Power Needed for a Pellet Stove: 100 kilowatt-hours per month, which is about $9 per month
No matter what, pellet stoves need electricity to work.
Electricity is a key part of how they work, so when the power goes out, your fire goes out too.
A motorized hopper that feeds pellets into the stove is powered by the electricity.
During a power outage, you can still run your stove with an Uninterruptible Power Supply (UPS) backup battery or a generator.
Have some dry wood and a lighter?
You'll have fire.
Pellet stoves require extra resources and expenses.
If you use 100 kilowatt-hours (about $9) of electricity each month to run such a unit, you might be left out in the cold if the power goes out.
Friendly to the environment
The level of "greenness" of pellet stoves and wood stoves is different.
Making wood stoves
How much smoke is made: 2 to 7.5 grams per hour
CO2 is made at a rate of 0.0612 lbs per kilowatt-hour.
Wood-burning stoves that are approved by the EPA are tightly regulated. They can only put out between 2 and 7.5 grams of smoke per hour, which is a big improvement over older stoves that put out 40 grams or more.
The Biomass Energy Centre in the UK says that when wood is burned, it gives off 0.00612 pounds of CO2 per kilowatt-hour.
Making a Pellet Stove
About 1 gram of smoke is made every hour.
CO2 is made at a rate of 0.035 lbs per kilowatt-hour.
But pellet stoves don't give off much smoke—less than 1 gram per hour.
Since they leave such a small mark, the EPA doesn't keep an eye on them.
Also, since pellets are mostly old pieces of wood, using them is a way to recycle wood and keep it out of landfills.
The UK's Biomass Energy Centre says that when pellets are burned, they give off 0.035 pounds of CO2 per kilowatt-hour.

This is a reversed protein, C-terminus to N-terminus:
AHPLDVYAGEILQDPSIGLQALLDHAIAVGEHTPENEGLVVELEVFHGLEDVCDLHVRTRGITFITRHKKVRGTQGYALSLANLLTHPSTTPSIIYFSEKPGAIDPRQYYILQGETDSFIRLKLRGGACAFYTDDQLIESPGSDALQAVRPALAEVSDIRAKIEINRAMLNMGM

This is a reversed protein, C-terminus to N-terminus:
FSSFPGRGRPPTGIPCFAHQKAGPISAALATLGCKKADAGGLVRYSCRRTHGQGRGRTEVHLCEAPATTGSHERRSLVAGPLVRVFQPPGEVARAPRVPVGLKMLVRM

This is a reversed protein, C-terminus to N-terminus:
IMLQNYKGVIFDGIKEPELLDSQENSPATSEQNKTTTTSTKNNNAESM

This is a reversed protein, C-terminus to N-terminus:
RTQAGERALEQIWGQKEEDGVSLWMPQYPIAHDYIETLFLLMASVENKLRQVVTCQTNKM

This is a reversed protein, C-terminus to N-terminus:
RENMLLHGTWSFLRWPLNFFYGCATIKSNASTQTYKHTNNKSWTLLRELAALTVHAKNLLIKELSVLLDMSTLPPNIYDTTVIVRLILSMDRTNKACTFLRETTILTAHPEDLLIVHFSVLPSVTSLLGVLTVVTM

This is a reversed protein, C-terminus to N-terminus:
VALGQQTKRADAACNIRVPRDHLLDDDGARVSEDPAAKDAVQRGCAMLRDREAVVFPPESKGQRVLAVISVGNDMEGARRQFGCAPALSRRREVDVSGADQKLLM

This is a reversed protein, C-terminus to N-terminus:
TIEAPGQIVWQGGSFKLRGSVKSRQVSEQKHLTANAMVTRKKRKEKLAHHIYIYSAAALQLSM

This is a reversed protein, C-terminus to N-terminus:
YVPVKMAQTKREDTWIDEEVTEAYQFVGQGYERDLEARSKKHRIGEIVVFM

Winner: Pellets stoves.
Both wood stoves and pellet stoves have come a long way in terms of how clean they are to use. However, pellet stoves produce less smoke and CO2 and also encourage recycling.
Both are "carbon-neutral," which means they don't cause much harm.
"Playing with fire" is always dangerous, and when you're taking care of a fire, you need to take the right safety steps.
It may be important to use the right kindling and wear gloves, among other things.
Even more important than this, though, is how safe the stoves themselves are.
Wood Stoves Safety
Sparks from wood stoves can cause burns, and creosote buildup on these appliances could cause dangerous house fires in the future.
Also, mold or bugs from outside could come into the house on the firewood.
Pellet Stove Safety
Pellet stoves burn cleaner and safer than other types of stoves, and they won't hurt you or your home.
Your family will be safe from flying embers and sparks because the flames are contained, but the pellet stove will get hot to the touch.
Everyone in your home should be aware that the stove will get very hot, and pets should be kept away from it as much as possible.
Wood stoves are the winner.
When it comes to immediate safety, wood stoves get a big "no," so pellet stoves get the spotlight.
Sparks, creosote buildup, and house fires can all happen when wood stoves are used.
The flames in pellet stoves are contained, so people don't get burned by flying burning debris.
The point of a stove is to keep you warm, so which type is better at doing that?
All of this depends on the BTUs, or units of heat measurement, and how well they are used between the fuel sources and to heat your space.
Every stove needs a lot of BTUs to burn logs or pellets all winter long.
But not all of this energy is turned into heat that can be used.
Making wood stoves
By the cord, firewood is used (stacked wood equaling 4 feet high x 8 feet long x 4 feet deep).
The Department of Agriculture says that 15.3 million BTUs are used for each cord.
You can use 10.7 million BTUs of that total to heat your home, giving your stove an efficiency level of 70%.
Making a Pellet Stove
On the other hand, pellets come in 40-pound bags, and each ton of pellets gives the stoves 13.6 million BTUs.
You can get 11.3 million BTUs of heat from this.
The result is that the stoves are about 83% more efficient than wood stoves.
Winner: Pellet stoves.
Repairs for Stoves